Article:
YOUTH EMPOWERMENT SERVICES (YES) – Our Youth Empowerment Services (YES) use research-based and nationally recognized approaches to educate girls, boys, and students who are non-binary on how to lead conversations about healthy relationships, recognize signs of an abusive relationship, and become empowered to make positive and healthy decisions. YES violence prevention is available to elementary, middle and high school students.

Each of our YES programs listed below works towards fostering healthy, safe and equitable relationships for youth, helping them thrive through meaningful connections in safer communities.


Girls Inc. of the Seacoast Area

Serving ages 6 – 18, Girls Inc. programs inspire all girls to be strong, smart, and bold, and provide girls with life-changing experiences and solutions to the unique challenges they face.

Bystander Education

This two-part peer leadership training program demonstrates to students how standing up to peers engaging in abusive behaviors can impact social change.

Healthy Relationships and Gender-Based Violence Prevention

These workshops teach young people how to identify abuse in a current or past relationship, and how to avoid entering abusive relationships with potential dating partners.

ABUSE EDUCATION – Jeanne Geiger Crisis Center’s Intimate Partner Abuse Education Program (IPAEP) is a 40-week program certified by the Massachusetts Department of Public Health for people who use violence in an intimate relationship. By promoting the safety of domestic violence survivors, this program holds individuals who use violence accountable for their actions and helps them to change their behavior.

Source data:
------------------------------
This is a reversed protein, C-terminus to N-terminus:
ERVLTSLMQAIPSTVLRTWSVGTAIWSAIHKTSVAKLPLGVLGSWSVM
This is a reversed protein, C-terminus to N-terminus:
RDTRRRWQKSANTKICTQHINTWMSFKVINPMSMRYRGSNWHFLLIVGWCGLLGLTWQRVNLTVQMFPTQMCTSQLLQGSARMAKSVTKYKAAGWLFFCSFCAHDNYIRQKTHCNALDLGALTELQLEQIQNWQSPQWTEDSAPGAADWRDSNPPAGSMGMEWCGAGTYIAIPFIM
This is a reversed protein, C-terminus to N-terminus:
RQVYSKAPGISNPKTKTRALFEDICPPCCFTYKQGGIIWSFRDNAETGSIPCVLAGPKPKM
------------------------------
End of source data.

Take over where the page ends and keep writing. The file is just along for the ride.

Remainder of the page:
Strong Fathers – The Strong Fathers program is for fathers working to end the cycle of violence within their families. The program educates fathers on the important role they play in the well-being of their families, teaches parenting skills, and illuminates the impact of domestic violence on children.


Since 2005, our domestic violence homicide prevention work at the Jeanne Geiger Crisis Center has grown tremendously. We began this work as advocates, developing the Domestic Violence High Risk Team (DVHRT) Model and then the Danger Assessment for Law Enforcement (DA-LE), and witnessed firsthand how these solutions can be implemented right here in our backyard.